I love this post! I actually didn’t think anyone else did this.
    I mixed my first polish when I was about 11.
    I wanted a dark vampy red and couldn’t find one (that I could afford at least).
    SO I took a bottle of Red and a bottle of black (Both Wet n Wild) and made my own!

  18. Mel says:

    I’ve layered before but this frankenpolish thing is totally new to me (and totally genious). I’m a polish novice but my collection is growing with my knowledge thanks to ALU. How exactly does frankenpolish work? Do you mix the different colors into an empty bottle to get your desired shade? How do you get it out of one bottle into another? Is there anything that can be put in the bottle that will mimic a ball? Lastly, how do you get such perfectly polished nails any tips or do I just practice, practice, practice?

    P.S. Mixing Mac pigment with clear polish…OMGsh it’s ddouble duty perfection!!!

  19. jennifer says:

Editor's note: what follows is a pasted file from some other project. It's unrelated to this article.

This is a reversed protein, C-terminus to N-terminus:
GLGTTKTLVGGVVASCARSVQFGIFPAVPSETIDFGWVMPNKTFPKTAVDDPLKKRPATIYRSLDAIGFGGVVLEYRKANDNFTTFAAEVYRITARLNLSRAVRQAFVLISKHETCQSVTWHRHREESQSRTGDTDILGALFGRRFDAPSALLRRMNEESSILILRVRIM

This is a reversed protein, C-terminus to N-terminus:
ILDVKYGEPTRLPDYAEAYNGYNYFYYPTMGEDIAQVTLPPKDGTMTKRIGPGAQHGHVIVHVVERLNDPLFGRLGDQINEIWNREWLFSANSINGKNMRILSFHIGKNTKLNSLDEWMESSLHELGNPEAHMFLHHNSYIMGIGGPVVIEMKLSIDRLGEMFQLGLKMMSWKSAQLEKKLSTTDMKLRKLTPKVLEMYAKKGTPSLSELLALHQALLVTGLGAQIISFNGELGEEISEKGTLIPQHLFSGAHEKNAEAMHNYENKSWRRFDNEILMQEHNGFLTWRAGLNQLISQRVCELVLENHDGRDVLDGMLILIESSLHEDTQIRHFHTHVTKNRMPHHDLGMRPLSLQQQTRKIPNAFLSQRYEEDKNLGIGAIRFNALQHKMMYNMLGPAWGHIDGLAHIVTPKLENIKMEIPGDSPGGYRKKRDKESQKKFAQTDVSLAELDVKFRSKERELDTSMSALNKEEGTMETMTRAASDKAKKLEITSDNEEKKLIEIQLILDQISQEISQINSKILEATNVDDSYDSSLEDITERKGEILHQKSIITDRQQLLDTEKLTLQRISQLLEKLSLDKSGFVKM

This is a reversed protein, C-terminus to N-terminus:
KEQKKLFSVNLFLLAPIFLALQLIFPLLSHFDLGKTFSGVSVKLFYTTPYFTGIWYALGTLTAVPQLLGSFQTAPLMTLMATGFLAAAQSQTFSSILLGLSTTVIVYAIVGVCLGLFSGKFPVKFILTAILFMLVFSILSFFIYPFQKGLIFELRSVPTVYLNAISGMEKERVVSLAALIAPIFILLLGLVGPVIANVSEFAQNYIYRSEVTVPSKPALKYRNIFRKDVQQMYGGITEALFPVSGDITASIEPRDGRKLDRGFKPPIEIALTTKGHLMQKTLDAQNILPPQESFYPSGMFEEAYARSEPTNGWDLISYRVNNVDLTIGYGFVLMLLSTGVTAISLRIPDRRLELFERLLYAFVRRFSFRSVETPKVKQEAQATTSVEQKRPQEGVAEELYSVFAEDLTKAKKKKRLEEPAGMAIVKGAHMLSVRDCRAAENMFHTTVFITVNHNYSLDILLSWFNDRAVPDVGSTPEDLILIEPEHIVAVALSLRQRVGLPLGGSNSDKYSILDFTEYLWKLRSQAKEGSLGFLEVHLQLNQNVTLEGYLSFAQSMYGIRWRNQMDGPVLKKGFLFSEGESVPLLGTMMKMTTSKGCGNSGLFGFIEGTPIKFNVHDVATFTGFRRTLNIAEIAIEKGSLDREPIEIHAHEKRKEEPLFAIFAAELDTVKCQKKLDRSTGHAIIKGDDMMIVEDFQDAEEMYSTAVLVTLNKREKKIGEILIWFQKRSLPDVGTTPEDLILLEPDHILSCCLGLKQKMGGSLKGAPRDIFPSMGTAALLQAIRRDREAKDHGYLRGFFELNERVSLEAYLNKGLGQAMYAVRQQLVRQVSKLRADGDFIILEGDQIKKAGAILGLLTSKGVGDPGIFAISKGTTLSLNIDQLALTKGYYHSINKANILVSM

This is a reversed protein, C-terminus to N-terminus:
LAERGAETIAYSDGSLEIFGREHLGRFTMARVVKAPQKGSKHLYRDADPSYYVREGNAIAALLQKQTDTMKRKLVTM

I like to use small glass sead beads for polish mixing especially DUD beads that the hole is missing or jammed

  20. Karen says:

    Wow this is a great post. I can’t believe for the past couple of months that I was reading and learning from a few nail blogs that I didn’t know what Frankens were LOL Your post here taught me about it and I didn’t know it was basically custom made polishes that you make on your own :) Thank you for sharing

  21. Dee says:

    Thanks for the great post, I never thought of mixing pigments with polish!

    My face franken I have made was 90% white cream (i used an unamed Sally Hansen one from a french manicure kit) and 10% Sally Hansen Xtreme Wear “blew me away”

    GORGEOUS shade, pale blue pastel cream, very similar to ChG “For Audrey” but a bit paler